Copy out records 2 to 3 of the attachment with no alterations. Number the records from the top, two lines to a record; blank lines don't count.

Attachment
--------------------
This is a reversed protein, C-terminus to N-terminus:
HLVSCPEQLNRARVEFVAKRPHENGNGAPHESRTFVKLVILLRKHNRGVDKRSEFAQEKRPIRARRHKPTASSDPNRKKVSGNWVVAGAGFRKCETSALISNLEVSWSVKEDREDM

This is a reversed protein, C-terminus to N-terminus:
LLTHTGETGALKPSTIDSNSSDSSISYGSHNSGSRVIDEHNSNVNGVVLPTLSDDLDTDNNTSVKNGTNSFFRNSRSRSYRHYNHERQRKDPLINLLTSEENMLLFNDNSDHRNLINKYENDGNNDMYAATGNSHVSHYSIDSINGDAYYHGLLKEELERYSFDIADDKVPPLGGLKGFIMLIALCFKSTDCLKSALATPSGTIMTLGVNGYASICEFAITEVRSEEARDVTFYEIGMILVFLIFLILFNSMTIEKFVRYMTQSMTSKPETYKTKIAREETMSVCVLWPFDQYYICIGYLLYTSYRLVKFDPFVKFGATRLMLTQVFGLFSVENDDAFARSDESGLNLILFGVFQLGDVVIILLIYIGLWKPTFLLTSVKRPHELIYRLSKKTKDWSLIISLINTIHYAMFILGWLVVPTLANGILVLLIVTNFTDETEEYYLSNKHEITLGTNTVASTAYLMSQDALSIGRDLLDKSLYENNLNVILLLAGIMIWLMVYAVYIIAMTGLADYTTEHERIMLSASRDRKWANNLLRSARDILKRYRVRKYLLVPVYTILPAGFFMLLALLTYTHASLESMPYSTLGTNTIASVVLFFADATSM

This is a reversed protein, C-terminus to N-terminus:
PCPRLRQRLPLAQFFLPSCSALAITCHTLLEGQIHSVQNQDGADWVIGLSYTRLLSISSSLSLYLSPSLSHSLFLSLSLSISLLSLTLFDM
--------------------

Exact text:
This is a reversed protein, C-terminus to N-terminus:
LLTHTGETGALKPSTIDSNSSDSSISYGSHNSGSRVIDEHNSNVNGVVLPTLSDDLDTDNNTSVKNGTNSFFRNSRSRSYRHYNHERQRKDPLINLLTSEENMLLFNDNSDHRNLINKYENDGNNDMYAATGNSHVSHYSIDSINGDAYYHGLLKEELERYSFDIADDKVPPLGGLKGFIMLIALCFKSTDCLKSALATPSGTIMTLGVNGYASICEFAITEVRSEEARDVTFYEIGMILVFLIFLILFNSMTIEKFVRYMTQSMTSKPETYKTKIAREETMSVCVLWPFDQYYICIGYLLYTSYRLVKFDPFVKFGATRLMLTQVFGLFSVENDDAFARSDESGLNLILFGVFQLGDVVIILLIYIGLWKPTFLLTSVKRPHELIYRLSKKTKDWSLIISLINTIHYAMFILGWLVVPTLANGILVLLIVTNFTDETEEYYLSNKHEITLGTNTVASTAYLMSQDALSIGRDLLDKSLYENNLNVILLLAGIMIWLMVYAVYIIAMTGLADYTTEHERIMLSASRDRKWANNLLRSARDILKRYRVRKYLLVPVYTILPAGFFMLLALLTYTHASLESMPYSTLGTNTIASVVLFFADATSM

This is a reversed protein, C-terminus to N-terminus:
PCPRLRQRLPLAQFFLPSCSALAITCHTLLEGQIHSVQNQDGADWVIGLSYTRLLSISSSLSLYLSPSLSHSLFLSLSLSISLLSLTLFDM